Again, if you want to poll the community with a vote, do so. As for WOTD, I think it's most reasonable to stick to a WOTD in the same language as the Wiktionary featuring it. There are some languages that don't even display properly in some browsers or platforms. And with more than 200 languages already on Wiktionary, there's no fair, logical, consistent system for selecting what non-English words are featured or how often. In any cae, one of the primary principles of WOTD is to select words that might be useful. If we select a non-English word, the majority of users won't be able to use it in conversation. What's the point of knowing only one Polish word? Or only one Korean word? It makes more sense to stick to a single language for WOTD. At least in English, there are still many many loan-words, and the latter half of December will feature many such words, indirectly featuring the non-English words from which they derive. --EncycloPetey 22:55, 2 November 2006 (UTC)[reply]


How does everyone feel about having themes to our WOTD's? You'll notice that on Valentine's day, the WOTD was amative I thought that was a nice touch. Maybe some springy words for march? Or maybe things about Mars, or Tui, or plants?

springy words sound good. I'm liking the April Fool one too. --Expurgator t(c) 22:00, 27 March 2006 (UTC)[reply]
Agreed. I like having a thematic word from time to time, with restraint. I note that blarney was up on St. Patrick's Day, and haywire is up for May Day (albeit an oblique reference). I'm thinking that it might be nice from time to time to have a week or so with some Withtionary appropriate theme as well. In particular, I'm thinking about using a week or two in June to feature words with etymologies that can be traced back to "unusual" languages -- not Latin, Greek, German, French, or the usual suspects. If a theme gets enough impetus, we could create a special section for appropriate nominations to use. --EncycloPetey 08:08, 25 April 2006 (UTC)[reply]

The suggestions[edit]

Could we, just as a rule, never have words like tomfoolery and poppycock? Lets try and distance ourselves from Urban dictionary. Also, this isn't wiki-dumbass. Iamnotanorange 21:37, 27 March 2006 (UTC)[reply]

poppycock and tomfoolery are awesome words! --Expurgator t(c) 22:00, 27 March 2006 (UTC)[reply]
WOW, I'm sorry but pshaw is one step closer to us becoming Urban dictionary. Why don't we just have Hell yeah or Damn, son. I realize they can't all be winners, but lets keep it smart and try to find words that are worth clicking on. Iamnotanorange 21:34, 18 April 2006 (UTC)[reply]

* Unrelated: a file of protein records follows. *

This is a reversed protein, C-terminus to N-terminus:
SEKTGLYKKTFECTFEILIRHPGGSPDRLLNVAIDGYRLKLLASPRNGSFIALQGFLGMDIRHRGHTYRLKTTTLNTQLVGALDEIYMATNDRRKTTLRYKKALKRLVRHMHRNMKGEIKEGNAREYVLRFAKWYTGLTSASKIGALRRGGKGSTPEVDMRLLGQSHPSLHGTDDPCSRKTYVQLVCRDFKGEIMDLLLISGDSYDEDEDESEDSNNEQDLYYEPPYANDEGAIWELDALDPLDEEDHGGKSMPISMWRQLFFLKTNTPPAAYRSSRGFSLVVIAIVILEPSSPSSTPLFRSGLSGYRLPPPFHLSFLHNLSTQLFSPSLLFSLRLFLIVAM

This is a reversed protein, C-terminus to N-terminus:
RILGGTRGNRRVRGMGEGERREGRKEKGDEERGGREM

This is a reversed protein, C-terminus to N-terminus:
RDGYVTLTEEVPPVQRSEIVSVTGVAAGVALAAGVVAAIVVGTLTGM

I'm in favor of including the occasional (once every four months or less) interjection to vary the parts of speech that we're using. Did you look at the literary citations? If an interjection can be cited from standard literary works by Dickens, James Fenimore Cooper, and Sir Arthur Conan Doyle, then it's a legitimate entry, and not as base as you've made it sound. That's the difference between the entry for pshaw and Hell yeah. --EncycloPetey 08:04, 25 April 2006 (UTC)[reply]

On a related note, how do people feel about aah being the upcoming WOTD for 7 May? (I didn't put this one up, and it was never nominated.) --EncycloPetey 13:10, 25 April 2006 (UTC)[reply]


I suggested in the page instructions that we strike out words that have already been, or are in the queue to be, WsOTD. I just noticed, however, that it doesn't quite work the way I'd hoped: brobdingnagian, coruscate, eschew (on my browser, at least, the linked words don't actually get struck out — I assume everyone else sees the same thing). So how should we deal with this? Unlink them when we strike them out (brobdingnagian, coruscate, eschew)? Change the font in some way? Change the default style sheet so linked words do get struck out? - dcljr 18:00, 28 March 2006 (UTC)[reply]

Ah! Did someone change something or is this problem actually just an IE thing? I now see the linked words as struck out, but I'm now using Firefox on Linux (home) instead of IE on Windows2000Pro (work). FYI. - dcljr 07:36, 30 March 2006 (UTC)[reply]
To answer my own question, this is an IE thing. In IE (5.0, anyway) the "struck out" linked words don't appear to be struck out at all. - dcljr 22:44, 2 April 2006 (UTC)[reply]